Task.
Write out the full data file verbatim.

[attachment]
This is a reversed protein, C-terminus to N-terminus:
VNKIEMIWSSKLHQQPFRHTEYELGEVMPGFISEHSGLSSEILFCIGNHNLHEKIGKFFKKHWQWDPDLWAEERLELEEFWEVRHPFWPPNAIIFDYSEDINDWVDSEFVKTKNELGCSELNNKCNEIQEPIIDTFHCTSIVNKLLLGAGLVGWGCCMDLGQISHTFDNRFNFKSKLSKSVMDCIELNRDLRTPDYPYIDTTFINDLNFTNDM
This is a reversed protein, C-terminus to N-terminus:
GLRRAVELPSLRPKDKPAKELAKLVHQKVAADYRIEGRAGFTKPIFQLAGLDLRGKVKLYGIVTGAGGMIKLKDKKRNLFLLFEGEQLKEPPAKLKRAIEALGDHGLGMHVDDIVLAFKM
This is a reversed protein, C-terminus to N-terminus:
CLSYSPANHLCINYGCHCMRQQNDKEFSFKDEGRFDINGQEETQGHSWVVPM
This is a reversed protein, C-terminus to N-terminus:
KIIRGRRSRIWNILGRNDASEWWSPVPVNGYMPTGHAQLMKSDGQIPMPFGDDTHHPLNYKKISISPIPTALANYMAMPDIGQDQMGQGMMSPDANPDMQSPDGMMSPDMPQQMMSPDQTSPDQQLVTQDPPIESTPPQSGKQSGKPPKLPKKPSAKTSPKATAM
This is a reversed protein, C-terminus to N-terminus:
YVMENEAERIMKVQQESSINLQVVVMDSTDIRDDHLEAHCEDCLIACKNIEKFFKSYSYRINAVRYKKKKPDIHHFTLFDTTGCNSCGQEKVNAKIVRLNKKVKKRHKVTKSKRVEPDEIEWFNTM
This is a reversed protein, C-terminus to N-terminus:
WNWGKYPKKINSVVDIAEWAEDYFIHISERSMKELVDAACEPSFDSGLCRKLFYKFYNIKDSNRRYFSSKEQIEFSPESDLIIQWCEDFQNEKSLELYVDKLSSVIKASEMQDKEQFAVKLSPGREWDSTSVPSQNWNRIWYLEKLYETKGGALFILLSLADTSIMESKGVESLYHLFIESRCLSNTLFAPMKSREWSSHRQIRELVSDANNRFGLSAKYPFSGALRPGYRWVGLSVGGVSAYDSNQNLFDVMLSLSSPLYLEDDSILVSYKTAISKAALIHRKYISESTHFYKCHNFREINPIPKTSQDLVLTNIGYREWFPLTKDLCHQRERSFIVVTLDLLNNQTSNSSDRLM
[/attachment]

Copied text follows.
This is a reversed protein, C-terminus to N-terminus:
VNKIEMIWSSKLHQQPFRHTEYELGEVMPGFISEHSGLSSEILFCIGNHNLHEKIGKFFKKHWQWDPDLWAEERLELEEFWEVRHPFWPPNAIIFDYSEDINDWVDSEFVKTKNELGCSELNNKCNEIQEPIIDTFHCTSIVNKLLLGAGLVGWGCCMDLGQISHTFDNRFNFKSKLSKSVMDCIELNRDLRTPDYPYIDTTFINDLNFTNDM
This is a reversed protein, C-terminus to N-terminus:
GLRRAVELPSLRPKDKPAKELAKLVHQKVAADYRIEGRAGFTKPIFQLAGLDLRGKVKLYGIVTGAGGMIKLKDKKRNLFLLFEGEQLKEPPAKLKRAIEALGDHGLGMHVDDIVLAFKM
This is a reversed protein, C-terminus to N-terminus:
CLSYSPANHLCINYGCHCMRQQNDKEFSFKDEGRFDINGQEETQGHSWVVPM
This is a reversed protein, C-terminus to N-terminus:
KIIRGRRSRIWNILGRNDASEWWSPVPVNGYMPTGHAQLMKSDGQIPMPFGDDTHHPLNYKKISISPIPTALANYMAMPDIGQDQMGQGMMSPDANPDMQSPDGMMSPDMPQQMMSPDQTSPDQQLVTQDPPIESTPPQSGKQSGKPPKLPKKPSAKTSPKATAM
This is a reversed protein, C-terminus to N-terminus:
YVMENEAERIMKVQQESSINLQVVVMDSTDIRDDHLEAHCEDCLIACKNIEKFFKSYSYRINAVRYKKKKPDIHHFTLFDTTGCNSCGQEKVNAKIVRLNKKVKKRHKVTKSKRVEPDEIEWFNTM
This is a reversed protein, C-terminus to N-terminus:
WNWGKYPKKINSVVDIAEWAEDYFIHISERSMKELVDAACEPSFDSGLCRKLFYKFYNIKDSNRRYFSSKEQIEFSPESDLIIQWCEDFQNEKSLELYVDKLSSVIKASEMQDKEQFAVKLSPGREWDSTSVPSQNWNRIWYLEKLYETKGGALFILLSLADTSIMESKGVESLYHLFIESRCLSNTLFAPMKSREWSSHRQIRELVSDANNRFGLSAKYPFSGALRPGYRWVGLSVGGVSAYDSNQNLFDVMLSLSSPLYLEDDSILVSYKTAISKAALIHRKYISESTHFYKCHNFREINPIPKTSQDLVLTNIGYREWFPLTKDLCHQRERSFIVVTLDLLNNQTSNSSDRLM